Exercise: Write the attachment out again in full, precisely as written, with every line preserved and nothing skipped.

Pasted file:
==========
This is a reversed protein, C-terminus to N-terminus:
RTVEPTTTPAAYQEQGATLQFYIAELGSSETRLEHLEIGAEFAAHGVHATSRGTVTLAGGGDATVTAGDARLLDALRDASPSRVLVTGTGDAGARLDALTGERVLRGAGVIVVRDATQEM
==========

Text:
This is a reversed protein, C-terminus to N-terminus:
RTVEPTTTPAAYQEQGATLQFYIAELGSSETRLEHLEIGAEFAAHGVHATSRGTVTLAGGGDATVTAGDARLLDALRDASPSRVLVTGTGDAGARLDALTGERVLRGAGVIVVRDATQEM